The International Campaign for Real History

Posted Thursday, October 2, 2003

[] Index to the Traditional Enemies of Free Speech
[] Alphabetical index (text)

Quick navigation


Jerusalem Post


Man of the [Jewish] Year

NO question: This was Paul Wolfowitz's year. On September 15, 2001, at a meeting in Camp David, he advised President George W. Bush to skip Kabul and train American guns on Baghdad. In March 2003, he got his wish. In the process, Wolfowitz became the most influential US deputy defense secretary ever -- can you so much as name anyone else who held the post? And he's on the shortlist to succeed Colin Powell as secretary of state.

Not that this alone qualifies Wolfowitz as the Jerusalem Post's Man of the Year. The war in Iraq had many authors: Donald Rumsfeld, Dick Cheney, Tony Blair, George Bush. Wolfowitz may have been an early and vocal advocate, but he was cheering from the second row.

What's not in dispute is that Wolfowitz is the principal author of the doctrine of preemption, which framed the war in Iraq and which, when it comes to it, will underpin US action against other rogue states.

This is more remarkable than you might at first think. Following September 11, many people grasped intuitively that it was useless to contain or deter foes for whom suicide was an acceptable option. The difference with Wolfowitz is that he's been talking about this since at least 1992. (The prescience is of a piece with his warning -- in 1979 -- that Saddam Hussein might someday invade Kuwait.)

The difference with Wolfowitz, too, is that his hawkish leanings on defense (the Economist once called him the administration's "velociraptor") combine with a remarkable optimism about the prospects for Mideast democracy. When President Bush says, "America will not permit the world's most dangerous regimes to threaten us with the world's most destructive weapons" -- that's Wolfowitz talking. When the president calls for "a new Arab charter that champions internal reform, greater political participation, economic openness and free trade" -- that's Wolfowitz's talking, too.

But perhaps the greatest measure of Wolfowitz's influence is that Colin Powell now waxes rhapsodic about an Iraq "on the road to democratic self-government." This from the man who, after the first Gulf War, mocked: "Where's Iraq's Thomas Jefferson?"

To our ears, the sudden stress on Mideast democratization is "transformative," to use the Pentagon jargon. Israel has long waited for an administration that understands that the principal problem in the Middle East is not the unsettled status of our borders. It is the unsettling nature of Arab regimes -- and of the bellicosity, fanaticism, and resentments to which they give rise. Israel has also long waited for an administration that understands that the regimes that threaten Tel Aviv also threaten New York.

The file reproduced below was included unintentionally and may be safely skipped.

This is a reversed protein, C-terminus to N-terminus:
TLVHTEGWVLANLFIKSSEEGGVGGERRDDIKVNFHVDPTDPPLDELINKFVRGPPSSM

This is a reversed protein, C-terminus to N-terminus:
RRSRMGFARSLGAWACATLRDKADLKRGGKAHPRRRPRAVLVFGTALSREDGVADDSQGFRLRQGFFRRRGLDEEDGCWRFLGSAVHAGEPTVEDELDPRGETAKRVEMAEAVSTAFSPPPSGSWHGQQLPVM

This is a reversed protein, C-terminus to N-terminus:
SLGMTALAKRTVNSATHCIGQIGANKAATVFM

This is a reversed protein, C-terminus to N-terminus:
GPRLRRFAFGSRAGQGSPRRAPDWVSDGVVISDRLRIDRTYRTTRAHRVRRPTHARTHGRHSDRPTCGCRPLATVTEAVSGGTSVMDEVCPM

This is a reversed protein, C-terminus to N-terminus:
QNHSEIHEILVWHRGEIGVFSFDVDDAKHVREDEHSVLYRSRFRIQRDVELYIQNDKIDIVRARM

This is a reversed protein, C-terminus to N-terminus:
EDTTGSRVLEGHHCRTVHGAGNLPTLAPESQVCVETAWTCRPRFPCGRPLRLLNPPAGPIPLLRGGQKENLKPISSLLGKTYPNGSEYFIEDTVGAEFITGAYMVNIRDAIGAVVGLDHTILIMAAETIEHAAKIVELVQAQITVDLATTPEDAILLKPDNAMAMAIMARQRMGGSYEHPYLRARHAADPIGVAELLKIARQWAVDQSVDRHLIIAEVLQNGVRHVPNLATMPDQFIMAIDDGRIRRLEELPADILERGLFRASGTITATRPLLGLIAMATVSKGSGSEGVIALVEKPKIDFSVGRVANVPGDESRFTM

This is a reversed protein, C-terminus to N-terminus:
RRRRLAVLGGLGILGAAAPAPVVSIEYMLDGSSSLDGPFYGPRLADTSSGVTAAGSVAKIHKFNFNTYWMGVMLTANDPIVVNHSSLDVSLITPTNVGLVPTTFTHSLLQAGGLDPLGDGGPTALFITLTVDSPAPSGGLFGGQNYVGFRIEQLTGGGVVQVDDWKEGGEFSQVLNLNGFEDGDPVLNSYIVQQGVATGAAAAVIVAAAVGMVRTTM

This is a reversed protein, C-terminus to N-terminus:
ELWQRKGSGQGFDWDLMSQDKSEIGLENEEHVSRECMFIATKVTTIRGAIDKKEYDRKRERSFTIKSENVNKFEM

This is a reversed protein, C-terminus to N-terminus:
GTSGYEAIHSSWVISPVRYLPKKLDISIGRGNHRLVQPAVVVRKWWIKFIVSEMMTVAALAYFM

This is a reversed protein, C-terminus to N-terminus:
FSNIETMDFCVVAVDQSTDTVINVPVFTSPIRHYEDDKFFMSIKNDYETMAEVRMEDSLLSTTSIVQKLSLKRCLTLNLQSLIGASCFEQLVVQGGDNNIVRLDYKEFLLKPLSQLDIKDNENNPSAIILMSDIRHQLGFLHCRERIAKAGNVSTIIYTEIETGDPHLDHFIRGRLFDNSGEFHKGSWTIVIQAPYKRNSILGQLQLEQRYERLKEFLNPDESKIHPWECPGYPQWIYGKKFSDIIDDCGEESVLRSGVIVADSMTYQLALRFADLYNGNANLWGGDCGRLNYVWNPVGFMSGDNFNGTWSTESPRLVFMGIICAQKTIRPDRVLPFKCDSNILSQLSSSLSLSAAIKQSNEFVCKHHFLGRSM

WolfowitzThere's a downside. Earlier in the year, the notion took hold that the president was taking the country to war at the urgings of his Jewish advisers, themselves shills for Israel. "Richard Perle, Paul Wolfowitz and Bill Kristol [are]... the clique of conservatives who are driving this war," wrote New York Times columnist Maureen Dowd. She may as well have written "the clique of Jews," some felt. Other critics of the war were more explicit. "If it were not for the strong support of the Jewish community for this war in Iraq," said Democratic Congressman Jim Moran, "we would not be doing this."

In this year when anti-Semitism is once again a fact of life, the name "Wolfowitz" has become its lightning rod.

Surely this is one distinction he does not relish. Yet it remains a part of what makes this, uniquely, Wolfowitz's year.



A word about the selection criteria of this feature, which inaugurates an annual event. We have called it "Man of the Year," though of course the year we are speaking of is the Jewish year. This does not mean we have restricted our field to Jews, much less Israelis. But we are the Jerusalem Post and our choice is dictated by the same considerations that drive our news coverage -- relevance to Israel and the Jewish world. It will therefore be likely, though by no means inevitable, that future Men or Women of the Year will be Jews -- sometimes Israelis, sometimes not.


Paul Wolfowitz is the king of spades, Rumsfeld the ace: Bush Regime "playing cards", the full deck on the Voltaire website (see picture right)
Thousands died The hunt for Weapons of Mass Destruction yields - nothing
Jerusalem Post calls for assassination of Yasser Arafat

The above item is reproduced without editing other than typographical

 Register your name and address to go on the Mailing List to receive

David Irving's ACTION REPORT

or to hear when and where he will next speak near you

© Focal Point 2003 F Irving write to David Irving